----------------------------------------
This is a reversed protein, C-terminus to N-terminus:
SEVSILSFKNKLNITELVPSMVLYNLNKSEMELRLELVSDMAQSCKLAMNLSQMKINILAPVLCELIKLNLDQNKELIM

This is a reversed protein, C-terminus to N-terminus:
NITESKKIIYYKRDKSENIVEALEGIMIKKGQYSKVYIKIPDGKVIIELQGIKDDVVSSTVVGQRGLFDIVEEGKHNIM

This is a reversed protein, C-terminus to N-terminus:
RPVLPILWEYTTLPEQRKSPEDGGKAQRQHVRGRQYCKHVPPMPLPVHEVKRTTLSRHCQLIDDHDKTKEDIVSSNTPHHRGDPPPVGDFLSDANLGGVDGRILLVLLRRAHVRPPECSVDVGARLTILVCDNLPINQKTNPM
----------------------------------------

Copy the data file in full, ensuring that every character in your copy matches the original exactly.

This is a reversed protein, C-terminus to N-terminus:
SEVSILSFKNKLNITELVPSMVLYNLNKSEMELRLELVSDMAQSCKLAMNLSQMKINILAPVLCELIKLNLDQNKELIM

This is a reversed protein, C-terminus to N-terminus:
NITESKKIIYYKRDKSENIVEALEGIMIKKGQYSKVYIKIPDGKVIIELQGIKDDVVSSTVVGQRGLFDIVEEGKHNIM

This is a reversed protein, C-terminus to N-terminus:
RPVLPILWEYTTLPEQRKSPEDGGKAQRQHVRGRQYCKHVPPMPLPVHEVKRTTLSRHCQLIDDHDKTKEDIVSSNTPHHRGDPPPVGDFLSDANLGGVDGRILLVLLRRAHVRPPECSVDVGARLTILVCDNLPINQKTNPM